To allow Jesus’ and Scripture’s view of success to shape the way we lead is very, very challenging. Teaching about it is one thing. Living it is another. In this podcast, I offer three examples of how to redefine success in ways that look beyond numbers in different arenas: at New Life Fellowship, for an upcoming family wedding event, and in the ministry of Emotionally Healthy Discipleship. The remainder of the podcast then looks closely at the three factors necessary to internalize the kind of radical change necessary to make the doing of God’s will, regardless of where it leads, the measure of our success: A deep integration of silence and solitude A deep integration of Ignatius’ concept of indifference, remembering that a true surrender of our will to God’s will is a learned, struggled-for, and prayed-for obedience; and A deep theology of God coming in our limits. Here is Part 2 of this. Read more.
Henri Nouwen, towards the end of his life, articulated a core struggle for every leader. He described the two different voices that come to each of us. One voice constantly pushes us to succeed and achieve, and comes from below. It was the voice he spent most of his life heeding. It led him to make decisions and plans without God. He taught at prestigious Ivy League universities. He wrote a book a year. He kept an active speaking and ministry schedule. But his spiritual life was suffocating. He was praying poorly and living isolated from people. The other invites us to listen to God’s voice. This voice reassures us we are loved without conditions or performance. We have nothing to prove. Our primary goal is to recognize the Lord’s voice, his face, and his touch in every person we meet. Only in the last ten years of his life, Nouwen said, did he. Read more.
My life passion is the glory of Jesus and that the world might know Him. A high quality, loving, vibrant church is His primary means for that to happen (cf. Eph.4:11-16; John 13:34-35). So, like many of you, my life work is to offer leadership to the church for this to become a reality. That is why we must become experts at dealing with elephants in the room. Elephants in the room refer to obviously inappropriate or immature behaviors that remain unacknowledged and unaddressed. Such elephants commonly roam wild and free among our teams, limiting our witness for Christ. Why is this so pervasive? The influence of our family of origin. Many of us grew up in families where multiple elephants lived. We are accustomed to elephants, large and small, freely roaming among us. We hate mess. We fear that if we address the elephants on our teams, things may actually worsen. They will. Read more.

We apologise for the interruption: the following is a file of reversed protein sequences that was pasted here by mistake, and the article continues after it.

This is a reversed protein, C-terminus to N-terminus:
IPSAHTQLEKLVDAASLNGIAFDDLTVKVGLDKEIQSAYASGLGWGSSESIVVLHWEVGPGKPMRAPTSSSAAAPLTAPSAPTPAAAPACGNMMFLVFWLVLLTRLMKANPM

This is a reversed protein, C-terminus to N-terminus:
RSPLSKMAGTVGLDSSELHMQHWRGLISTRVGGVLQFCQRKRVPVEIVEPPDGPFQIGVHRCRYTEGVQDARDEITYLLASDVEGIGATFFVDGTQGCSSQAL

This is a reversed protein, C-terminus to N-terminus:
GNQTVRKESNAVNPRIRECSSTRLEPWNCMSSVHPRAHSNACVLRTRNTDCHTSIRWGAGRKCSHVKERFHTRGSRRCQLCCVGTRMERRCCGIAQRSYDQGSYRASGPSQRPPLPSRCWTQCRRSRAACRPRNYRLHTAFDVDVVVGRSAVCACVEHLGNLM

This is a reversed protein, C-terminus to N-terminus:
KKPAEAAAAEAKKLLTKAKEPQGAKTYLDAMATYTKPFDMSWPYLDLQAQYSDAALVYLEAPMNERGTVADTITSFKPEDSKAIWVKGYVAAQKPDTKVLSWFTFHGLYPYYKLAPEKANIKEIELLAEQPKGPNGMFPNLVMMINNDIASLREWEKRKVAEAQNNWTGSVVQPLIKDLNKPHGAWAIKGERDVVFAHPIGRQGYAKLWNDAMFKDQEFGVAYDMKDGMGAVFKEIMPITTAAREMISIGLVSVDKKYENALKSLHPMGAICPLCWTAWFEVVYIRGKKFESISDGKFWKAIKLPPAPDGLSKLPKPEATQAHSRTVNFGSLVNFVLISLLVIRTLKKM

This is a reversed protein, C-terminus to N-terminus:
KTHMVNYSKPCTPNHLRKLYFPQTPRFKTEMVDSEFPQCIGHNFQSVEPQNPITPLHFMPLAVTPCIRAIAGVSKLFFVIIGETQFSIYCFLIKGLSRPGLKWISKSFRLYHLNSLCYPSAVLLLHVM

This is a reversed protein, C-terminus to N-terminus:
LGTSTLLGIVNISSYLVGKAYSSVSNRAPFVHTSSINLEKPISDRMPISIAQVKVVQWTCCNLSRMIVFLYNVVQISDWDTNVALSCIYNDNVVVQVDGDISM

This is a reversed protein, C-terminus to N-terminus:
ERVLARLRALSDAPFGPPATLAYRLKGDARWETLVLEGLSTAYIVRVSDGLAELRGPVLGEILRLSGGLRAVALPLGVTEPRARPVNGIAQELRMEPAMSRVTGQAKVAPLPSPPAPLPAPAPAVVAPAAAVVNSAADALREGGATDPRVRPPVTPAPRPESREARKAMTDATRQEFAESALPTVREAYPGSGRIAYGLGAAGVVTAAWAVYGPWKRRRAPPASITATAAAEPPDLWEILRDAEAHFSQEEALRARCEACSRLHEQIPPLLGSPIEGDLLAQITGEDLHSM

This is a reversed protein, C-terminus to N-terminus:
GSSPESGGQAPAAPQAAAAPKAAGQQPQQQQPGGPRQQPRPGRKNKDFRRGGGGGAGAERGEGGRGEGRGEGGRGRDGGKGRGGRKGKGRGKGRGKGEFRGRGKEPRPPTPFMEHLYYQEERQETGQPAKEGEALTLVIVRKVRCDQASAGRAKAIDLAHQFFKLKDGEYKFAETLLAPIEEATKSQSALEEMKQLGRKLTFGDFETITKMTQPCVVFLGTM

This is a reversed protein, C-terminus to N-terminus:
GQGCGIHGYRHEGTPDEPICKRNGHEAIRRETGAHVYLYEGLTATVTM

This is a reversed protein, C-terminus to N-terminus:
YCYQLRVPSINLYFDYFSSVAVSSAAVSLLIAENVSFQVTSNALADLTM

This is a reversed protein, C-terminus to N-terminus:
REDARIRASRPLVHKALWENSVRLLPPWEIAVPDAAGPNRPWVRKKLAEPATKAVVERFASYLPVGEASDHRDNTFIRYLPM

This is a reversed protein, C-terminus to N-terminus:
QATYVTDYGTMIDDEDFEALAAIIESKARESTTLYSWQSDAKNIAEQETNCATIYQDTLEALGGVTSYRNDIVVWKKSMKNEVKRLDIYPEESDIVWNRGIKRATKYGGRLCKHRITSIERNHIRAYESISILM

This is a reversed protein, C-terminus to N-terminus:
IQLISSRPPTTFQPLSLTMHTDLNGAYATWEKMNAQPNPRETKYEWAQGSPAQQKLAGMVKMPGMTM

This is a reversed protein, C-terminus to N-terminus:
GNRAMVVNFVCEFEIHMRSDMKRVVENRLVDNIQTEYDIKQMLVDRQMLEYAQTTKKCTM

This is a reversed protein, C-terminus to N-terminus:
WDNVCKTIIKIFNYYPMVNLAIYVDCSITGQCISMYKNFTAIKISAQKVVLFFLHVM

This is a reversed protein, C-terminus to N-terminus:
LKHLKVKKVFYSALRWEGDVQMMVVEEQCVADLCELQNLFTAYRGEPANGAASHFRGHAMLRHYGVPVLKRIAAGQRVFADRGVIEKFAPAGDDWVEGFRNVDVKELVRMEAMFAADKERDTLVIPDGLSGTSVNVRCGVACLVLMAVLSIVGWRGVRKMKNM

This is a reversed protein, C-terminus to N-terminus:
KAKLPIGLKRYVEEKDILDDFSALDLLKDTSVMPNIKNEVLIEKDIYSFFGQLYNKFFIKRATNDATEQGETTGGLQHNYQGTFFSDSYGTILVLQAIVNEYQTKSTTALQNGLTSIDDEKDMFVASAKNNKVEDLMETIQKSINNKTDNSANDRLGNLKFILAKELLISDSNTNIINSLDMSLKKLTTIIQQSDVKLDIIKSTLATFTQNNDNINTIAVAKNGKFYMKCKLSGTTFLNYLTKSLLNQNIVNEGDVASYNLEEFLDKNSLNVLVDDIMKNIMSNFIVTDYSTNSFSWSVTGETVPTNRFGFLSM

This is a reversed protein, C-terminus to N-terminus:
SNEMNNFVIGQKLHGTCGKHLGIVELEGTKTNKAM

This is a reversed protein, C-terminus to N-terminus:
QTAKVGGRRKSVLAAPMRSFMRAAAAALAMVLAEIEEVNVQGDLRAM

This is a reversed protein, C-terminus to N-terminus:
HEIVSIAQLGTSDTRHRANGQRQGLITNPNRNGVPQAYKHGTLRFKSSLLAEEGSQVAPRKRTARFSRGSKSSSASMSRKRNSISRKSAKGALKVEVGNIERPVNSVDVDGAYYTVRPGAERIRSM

One of our greatest temptations as leaders is to want to be more, have more, or do more than God has given us. We discard the gift of God’s limits and take charge. We try to do things only God can do and attempt to fix people and situations only God can fix. This has consistently been my greatest spiritual challenge. When we cross over the line of God’s limits, symptoms such as the following surface: anger, tiredness, anxiety, frustration, judgmentalism, a lack of compassion, and discontentment. When we go beyond our limits, we end up in the Evil One’s territory and the consequences are severe. (Consider Genesis 3). Our loving union with God is disrupted and, like Adam, we end up hiding behind our over-activity. When we let go and surrender to God’s limits, however, we meet Him in surprising ways. I recently implemented a new practice that has served me to prayerfully. Read more.
The conversation with Geri Scazzero continues in this second segment of The Leader’s Spouse podcast. In this podcast, Geri shares candidly: The hazardous “second hand smoke” experienced by a leader’s spouse Overfunctioning and God’s invitation to quit overfunctioning as a gift of love and maturity for others and yourself Living your one unrepeatable God-given life To read more, see The Emotionally Healthy Woman. Click below to watch the video or the link to listen to the audio file. LISTEN HERE
Being a leader’s spouse is one of the most challenging roles a person can face in life – especially in the church. For this reason, we dedicated this podcast to talk with Geri about the hard lessons she has learned over the last 30 years in this area. In this podcast, you’ll hear Geri’s response to a number of questions such as: If the young spouse of a pastor came to you and asked, “Tell me one thing you wish you knew before you got started,” what might that be? How did you manage the pressure of people and their expectations? Why are concepts like differentiation and enmeshment so important if one is going to thrive as a leader’s spouse? Click below to watch the video or the link to listen to the audio file. Enjoy! LISTEN HERE – Pete @petescazzero